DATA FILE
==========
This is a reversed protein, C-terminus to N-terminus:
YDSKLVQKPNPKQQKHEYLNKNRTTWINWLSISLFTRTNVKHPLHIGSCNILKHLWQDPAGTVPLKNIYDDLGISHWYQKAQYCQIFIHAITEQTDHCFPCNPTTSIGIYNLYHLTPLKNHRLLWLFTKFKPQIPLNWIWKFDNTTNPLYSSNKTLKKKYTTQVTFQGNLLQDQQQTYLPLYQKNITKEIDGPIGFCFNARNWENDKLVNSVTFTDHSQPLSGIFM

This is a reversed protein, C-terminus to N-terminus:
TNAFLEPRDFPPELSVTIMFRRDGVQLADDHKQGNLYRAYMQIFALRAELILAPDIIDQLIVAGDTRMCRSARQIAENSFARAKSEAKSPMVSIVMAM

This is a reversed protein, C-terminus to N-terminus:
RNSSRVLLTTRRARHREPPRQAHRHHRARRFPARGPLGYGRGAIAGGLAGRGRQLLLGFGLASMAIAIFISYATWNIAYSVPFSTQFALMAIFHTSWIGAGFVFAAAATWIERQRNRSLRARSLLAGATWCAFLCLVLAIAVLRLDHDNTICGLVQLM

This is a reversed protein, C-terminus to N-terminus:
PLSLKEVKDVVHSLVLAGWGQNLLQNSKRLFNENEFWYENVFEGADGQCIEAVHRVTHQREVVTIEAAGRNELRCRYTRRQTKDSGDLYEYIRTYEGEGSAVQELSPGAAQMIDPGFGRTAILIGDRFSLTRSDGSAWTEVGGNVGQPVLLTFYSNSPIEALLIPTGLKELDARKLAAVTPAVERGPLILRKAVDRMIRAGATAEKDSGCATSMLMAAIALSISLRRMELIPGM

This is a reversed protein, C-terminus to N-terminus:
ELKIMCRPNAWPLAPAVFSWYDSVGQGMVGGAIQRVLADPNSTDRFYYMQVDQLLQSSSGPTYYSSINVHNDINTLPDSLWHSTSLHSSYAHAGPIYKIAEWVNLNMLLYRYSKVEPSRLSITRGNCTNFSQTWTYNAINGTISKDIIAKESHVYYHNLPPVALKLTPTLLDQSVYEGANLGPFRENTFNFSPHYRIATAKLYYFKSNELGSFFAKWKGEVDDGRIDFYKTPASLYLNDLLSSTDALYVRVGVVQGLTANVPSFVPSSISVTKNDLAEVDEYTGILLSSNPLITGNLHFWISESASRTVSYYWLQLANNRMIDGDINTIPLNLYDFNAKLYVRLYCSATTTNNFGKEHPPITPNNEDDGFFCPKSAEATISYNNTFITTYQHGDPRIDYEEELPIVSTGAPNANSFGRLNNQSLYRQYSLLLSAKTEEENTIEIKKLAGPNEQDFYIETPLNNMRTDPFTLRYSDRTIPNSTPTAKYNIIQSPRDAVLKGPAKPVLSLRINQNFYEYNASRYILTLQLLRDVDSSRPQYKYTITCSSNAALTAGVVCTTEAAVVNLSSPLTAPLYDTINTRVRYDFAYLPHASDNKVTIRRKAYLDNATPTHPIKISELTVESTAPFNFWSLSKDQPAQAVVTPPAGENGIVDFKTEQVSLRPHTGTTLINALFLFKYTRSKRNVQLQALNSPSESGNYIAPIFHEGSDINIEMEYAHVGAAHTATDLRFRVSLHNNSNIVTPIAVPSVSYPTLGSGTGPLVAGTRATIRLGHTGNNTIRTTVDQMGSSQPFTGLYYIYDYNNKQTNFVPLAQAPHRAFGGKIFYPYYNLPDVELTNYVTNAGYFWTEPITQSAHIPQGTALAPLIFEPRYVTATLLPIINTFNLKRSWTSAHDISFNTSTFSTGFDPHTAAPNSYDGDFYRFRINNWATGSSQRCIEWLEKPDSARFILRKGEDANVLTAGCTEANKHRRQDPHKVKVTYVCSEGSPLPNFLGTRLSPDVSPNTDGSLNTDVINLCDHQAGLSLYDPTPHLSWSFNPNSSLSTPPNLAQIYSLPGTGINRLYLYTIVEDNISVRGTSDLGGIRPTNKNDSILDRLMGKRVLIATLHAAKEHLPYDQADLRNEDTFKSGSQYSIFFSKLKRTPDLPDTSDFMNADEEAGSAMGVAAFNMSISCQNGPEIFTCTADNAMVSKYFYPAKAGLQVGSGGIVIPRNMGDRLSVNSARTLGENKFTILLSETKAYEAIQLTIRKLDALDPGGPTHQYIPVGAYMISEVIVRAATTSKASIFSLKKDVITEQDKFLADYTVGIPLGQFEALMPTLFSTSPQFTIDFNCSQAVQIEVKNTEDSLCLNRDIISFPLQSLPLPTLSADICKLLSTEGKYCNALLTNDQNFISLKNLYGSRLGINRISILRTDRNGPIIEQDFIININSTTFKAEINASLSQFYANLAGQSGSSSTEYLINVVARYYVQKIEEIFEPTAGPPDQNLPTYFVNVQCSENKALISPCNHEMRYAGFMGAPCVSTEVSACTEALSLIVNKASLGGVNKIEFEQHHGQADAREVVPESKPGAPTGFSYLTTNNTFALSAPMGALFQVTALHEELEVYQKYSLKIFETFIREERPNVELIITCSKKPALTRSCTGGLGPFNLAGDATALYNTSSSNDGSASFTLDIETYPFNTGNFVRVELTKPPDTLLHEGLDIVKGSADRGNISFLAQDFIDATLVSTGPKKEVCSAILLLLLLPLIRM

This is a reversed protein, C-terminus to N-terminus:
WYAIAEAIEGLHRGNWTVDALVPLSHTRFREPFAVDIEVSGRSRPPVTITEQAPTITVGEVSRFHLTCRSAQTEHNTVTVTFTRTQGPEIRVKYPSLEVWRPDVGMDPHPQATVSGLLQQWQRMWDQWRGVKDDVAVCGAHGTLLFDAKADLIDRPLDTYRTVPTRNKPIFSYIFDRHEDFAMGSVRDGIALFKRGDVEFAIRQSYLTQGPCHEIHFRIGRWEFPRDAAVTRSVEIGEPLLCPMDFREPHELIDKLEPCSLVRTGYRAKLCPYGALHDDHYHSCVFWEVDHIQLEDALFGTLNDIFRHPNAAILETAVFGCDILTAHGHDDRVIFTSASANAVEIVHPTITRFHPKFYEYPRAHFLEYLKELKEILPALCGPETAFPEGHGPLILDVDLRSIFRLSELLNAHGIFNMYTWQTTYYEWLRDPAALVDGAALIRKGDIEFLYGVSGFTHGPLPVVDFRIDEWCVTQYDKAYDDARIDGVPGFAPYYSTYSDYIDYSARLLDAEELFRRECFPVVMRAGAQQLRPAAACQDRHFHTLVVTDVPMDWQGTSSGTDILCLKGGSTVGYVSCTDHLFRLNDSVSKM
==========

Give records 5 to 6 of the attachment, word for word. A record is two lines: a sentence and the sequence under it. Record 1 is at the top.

This is a reversed protein, C-terminus to N-terminus:
ELKIMCRPNAWPLAPAVFSWYDSVGQGMVGGAIQRVLADPNSTDRFYYMQVDQLLQSSSGPTYYSSINVHNDINTLPDSLWHSTSLHSSYAHAGPIYKIAEWVNLNMLLYRYSKVEPSRLSITRGNCTNFSQTWTYNAINGTISKDIIAKESHVYYHNLPPVALKLTPTLLDQSVYEGANLGPFRENTFNFSPHYRIATAKLYYFKSNELGSFFAKWKGEVDDGRIDFYKTPASLYLNDLLSSTDALYVRVGVVQGLTANVPSFVPSSISVTKNDLAEVDEYTGILLSSNPLITGNLHFWISESASRTVSYYWLQLANNRMIDGDINTIPLNLYDFNAKLYVRLYCSATTTNNFGKEHPPITPNNEDDGFFCPKSAEATISYNNTFITTYQHGDPRIDYEEELPIVSTGAPNANSFGRLNNQSLYRQYSLLLSAKTEEENTIEIKKLAGPNEQDFYIETPLNNMRTDPFTLRYSDRTIPNSTPTAKYNIIQSPRDAVLKGPAKPVLSLRINQNFYEYNASRYILTLQLLRDVDSSRPQYKYTITCSSNAALTAGVVCTTEAAVVNLSSPLTAPLYDTINTRVRYDFAYLPHASDNKVTIRRKAYLDNATPTHPIKISELTVESTAPFNFWSLSKDQPAQAVVTPPAGENGIVDFKTEQVSLRPHTGTTLINALFLFKYTRSKRNVQLQALNSPSESGNYIAPIFHEGSDINIEMEYAHVGAAHTATDLRFRVSLHNNSNIVTPIAVPSVSYPTLGSGTGPLVAGTRATIRLGHTGNNTIRTTVDQMGSSQPFTGLYYIYDYNNKQTNFVPLAQAPHRAFGGKIFYPYYNLPDVELTNYVTNAGYFWTEPITQSAHIPQGTALAPLIFEPRYVTATLLPIINTFNLKRSWTSAHDISFNTSTFSTGFDPHTAAPNSYDGDFYRFRINNWATGSSQRCIEWLEKPDSARFILRKGEDANVLTAGCTEANKHRRQDPHKVKVTYVCSEGSPLPNFLGTRLSPDVSPNTDGSLNTDVINLCDHQAGLSLYDPTPHLSWSFNPNSSLSTPPNLAQIYSLPGTGINRLYLYTIVEDNISVRGTSDLGGIRPTNKNDSILDRLMGKRVLIATLHAAKEHLPYDQADLRNEDTFKSGSQYSIFFSKLKRTPDLPDTSDFMNADEEAGSAMGVAAFNMSISCQNGPEIFTCTADNAMVSKYFYPAKAGLQVGSGGIVIPRNMGDRLSVNSARTLGENKFTILLSETKAYEAIQLTIRKLDALDPGGPTHQYIPVGAYMISEVIVRAATTSKASIFSLKKDVITEQDKFLADYTVGIPLGQFEALMPTLFSTSPQFTIDFNCSQAVQIEVKNTEDSLCLNRDIISFPLQSLPLPTLSADICKLLSTEGKYCNALLTNDQNFISLKNLYGSRLGINRISILRTDRNGPIIEQDFIININSTTFKAEINASLSQFYANLAGQSGSSSTEYLINVVARYYVQKIEEIFEPTAGPPDQNLPTYFVNVQCSENKALISPCNHEMRYAGFMGAPCVSTEVSACTEALSLIVNKASLGGVNKIEFEQHHGQADAREVVPESKPGAPTGFSYLTTNNTFALSAPMGALFQVTALHEELEVYQKYSLKIFETFIREERPNVELIITCSKKPALTRSCTGGLGPFNLAGDATALYNTSSSNDGSASFTLDIETYPFNTGNFVRVELTKPPDTLLHEGLDIVKGSADRGNISFLAQDFIDATLVSTGPKKEVCSAILLLLLLPLIRM

This is a reversed protein, C-terminus to N-terminus:
WYAIAEAIEGLHRGNWTVDALVPLSHTRFREPFAVDIEVSGRSRPPVTITEQAPTITVGEVSRFHLTCRSAQTEHNTVTVTFTRTQGPEIRVKYPSLEVWRPDVGMDPHPQATVSGLLQQWQRMWDQWRGVKDDVAVCGAHGTLLFDAKADLIDRPLDTYRTVPTRNKPIFSYIFDRHEDFAMGSVRDGIALFKRGDVEFAIRQSYLTQGPCHEIHFRIGRWEFPRDAAVTRSVEIGEPLLCPMDFREPHELIDKLEPCSLVRTGYRAKLCPYGALHDDHYHSCVFWEVDHIQLEDALFGTLNDIFRHPNAAILETAVFGCDILTAHGHDDRVIFTSASANAVEIVHPTITRFHPKFYEYPRAHFLEYLKELKEILPALCGPETAFPEGHGPLILDVDLRSIFRLSELLNAHGIFNMYTWQTTYYEWLRDPAALVDGAALIRKGDIEFLYGVSGFTHGPLPVVDFRIDEWCVTQYDKAYDDARIDGVPGFAPYYSTYSDYIDYSARLLDAEELFRRECFPVVMRAGAQQLRPAAACQDRHFHTLVVTDVPMDWQGTSSGTDILCLKGGSTVGYVSCTDHLFRLNDSVSKM